Volume 14 Supplement 1

British Society of Breast Radiology Annual Scientific Meeting 2012

Open Access

Structured evaluation of the effectiveness of an interactive tool for developing interpretation skills in mammography

  • R Pietrosanu1,
  • H Gay1,
  • A Patel2,
  • L Blot3,
  • M Hartswood4,
  • R Proctor5,
  • P Taylor6 and
  • L Wilkinson1
Breast Cancer Research201214(Suppl 1):P28

https://doi.org/10.1186/bcr3283

Published: 9 November 2012

Introduction

Lesion Zoo, a computer-based training tool, was developed to give trainee radiologists access to a wide range of possible mammographic appearances. Users describe lesions using terms from the BI-RADS lexicon and are given feedback on how their descriptions compare with those of by a panel of experts.

Methods

A zoo is a collection of lesions presented to a trainee, who is invited to ascribe features to the lesions and provide a confidence estimate. Trainees receive feedback on their progress, through a detailed comparison of their assessment with that of a panel of experts, and from a learning curve showing how their confidence changes. During this evaluation, two sets of test cases (masses and calcifications) were offered initially as a baseline assessment, followed by training on masses or calcifications, followed by a second assessment after which training was swapped (the group that had initially trained on masses was trained on calcifications and vice versa), and then a third assessment was carried out, allowing a test of the impact of the training on performance.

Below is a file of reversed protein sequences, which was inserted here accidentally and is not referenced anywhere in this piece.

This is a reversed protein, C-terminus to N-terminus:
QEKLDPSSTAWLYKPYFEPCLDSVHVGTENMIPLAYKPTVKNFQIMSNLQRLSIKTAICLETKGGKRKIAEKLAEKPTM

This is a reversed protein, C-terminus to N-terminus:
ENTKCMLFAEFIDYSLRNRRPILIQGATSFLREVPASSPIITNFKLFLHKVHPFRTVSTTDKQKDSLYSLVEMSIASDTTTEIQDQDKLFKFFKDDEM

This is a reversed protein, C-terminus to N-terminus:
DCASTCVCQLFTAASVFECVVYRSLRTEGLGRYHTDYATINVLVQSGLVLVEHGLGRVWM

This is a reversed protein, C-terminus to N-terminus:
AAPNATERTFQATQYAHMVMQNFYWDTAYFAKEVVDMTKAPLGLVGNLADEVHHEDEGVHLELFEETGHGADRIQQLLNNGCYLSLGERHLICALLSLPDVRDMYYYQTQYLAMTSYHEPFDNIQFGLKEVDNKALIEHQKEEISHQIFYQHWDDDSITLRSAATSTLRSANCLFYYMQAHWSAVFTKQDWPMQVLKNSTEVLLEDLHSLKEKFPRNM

Results

Analysis of variance shows significant two-way interaction: participants receiving training on calcifications improve more on calcifications than on masses and participants receiving training on masses improve more on masses.

Conclusion

Computer-based training tools provide a valuable addition to conventional training and allow trainees to get rapid access to experience with large numbers of cases. Well-designed tools that provide meaningful feedback on interpretation tasks are likely to be effective in improving performance.

Authors’ Affiliations

(1)
St Georges Hospital NHS Trust
(2)
The Royal Surrey County Hospital NHS Foundation Trust
(3)
University of York
(4)
University of Edinburgh
(5)
University of Middlesex
(6)
University College London

Copyright

© Pietrosanu et al.; licensee BioMed Central Ltd. 2012

This article is published under license to BioMed Central Ltd. This is an Open Access article distributed under the terms of the Creative Commons Attribution License (http://creativecommons.org/licenses/by/2.0), which permits unrestricted use, distribution, and reproduction in any medium, provided the original work is properly cited.

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